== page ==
The other thing that was going on was the world-wide missionary movement.  Churches and Christian organizations of every color and flavor sought to evangelize the entire world before the turn of the century in 1900.  Some of this evangelization and in some cases most of it came in the form of colonization and Westernization with questionable results.

The Westminster Confession of Faith threw something of a monkey wrench into the movement for Reformed Christians.  According to the the Westminster Confession of Faith, God’s salvation was for the elect only and not the reprobate.  In other words, God’s salvation was for some but not all.

The Westminster Confession of Faith has a very high doctrine of God’s sovereignty.  Nothing happens without God’s say-so, especially when it comes to salvation.  Salvation is Gods doing, period.  Reformed Christians in the 19th century rethought the WCF’s take on salvation being for the elect alone and concluded it couldn’t be fully squared with the gospel in the New Testament.  Salvation they concluded was available to anyone and everyone.  Salvation’s offer was universal.  Salvation was available to all.  This is the position of The Confession of 1967.

These two conversations went on into the 1950s when the northern stream of the Presbyterian Church appointed a committee of 15 to resolve matters.  Should the church set aside the WCF?  Should the church re-affirm the WCF as the church’s sole confessional standard?  Should the church affirm the WCF but write a new confession for a new century?  The committee took this latter path.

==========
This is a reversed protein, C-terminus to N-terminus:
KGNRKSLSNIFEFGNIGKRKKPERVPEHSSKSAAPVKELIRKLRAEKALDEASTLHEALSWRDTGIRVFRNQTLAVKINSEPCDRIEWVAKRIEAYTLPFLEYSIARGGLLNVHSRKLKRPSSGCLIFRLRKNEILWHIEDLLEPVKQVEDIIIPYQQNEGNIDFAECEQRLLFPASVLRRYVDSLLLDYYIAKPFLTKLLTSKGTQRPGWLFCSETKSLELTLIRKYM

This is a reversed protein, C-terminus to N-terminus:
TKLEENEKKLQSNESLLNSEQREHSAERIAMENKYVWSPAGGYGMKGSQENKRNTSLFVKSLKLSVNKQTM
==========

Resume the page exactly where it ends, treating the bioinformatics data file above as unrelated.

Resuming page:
The Presbyterian Church decided to supplement the WCF with what would become The Confession of 1967.  The confession was finally written in 1965 and 1966 and adopted by 90% of the denomination’s presbyteries in 1967.  The deliberations and decisions concerning the confession were covered in the New York Times and Time Magazine.  The church was confessing its faith for a new era.  This was news.  Now, if the church draws media attention it’s because we have said or done something scandalous.


Think with me about the 1960s in the United States.  American journalist Milton Viorst entitled his history of the 1960s “Fire in the Streets.”  That’s a fair descriptor.  The 1960s were fraught with polarization and divisiveness, which many times turn violent.  As a nation we were becoming more aware of looming environmental disaster [think Rachel Carson’s book “Silent Spring”; income inequalities and inequities [think Michael Harrington’s book “The Other America”]; the burden and cost of the Cold War with the Soviet Union and President Eisenhower’s cautionary words about the military-industrial complex; racial disparities in education, employment, housing, and voting; stark differences in positions regarding the U.S.’s military activities in Southeast Asia, namely the Vietnam War.

Our own generation knows a thing or two about polarization and divisiveness.  We have allowed a public health crisis, the COVID-19 pandemic, to be politicized.  If I am not mistaken, this is a first in our history.  During previous public health crisis, we pulled together.  During this public crisis, we are pulling apart.  At the cost of people’s health and even their lives, disinformation and misinformation have been given a platform comparable to education, experience, and expertise.

We have also allowed ourselves to be divided into us and them, the good guys and the bad guys, the red and the blue, Republicans and Democrats, maskers and non-maskers, pro-vaccination and anti-vaccination.  When did we stop seeing each other as fellow children of God, fellow citizens of the same nation, even fellow Christians who are loved by and follow Jesus as our Savior?  It has to break God’s heart.

The writers of the Confession of 1967 asked the theological question — what message does the church have for such a polarized culture and society?  What word can the church speak into the divide, into the breach.  They decided that that word was reconciliation.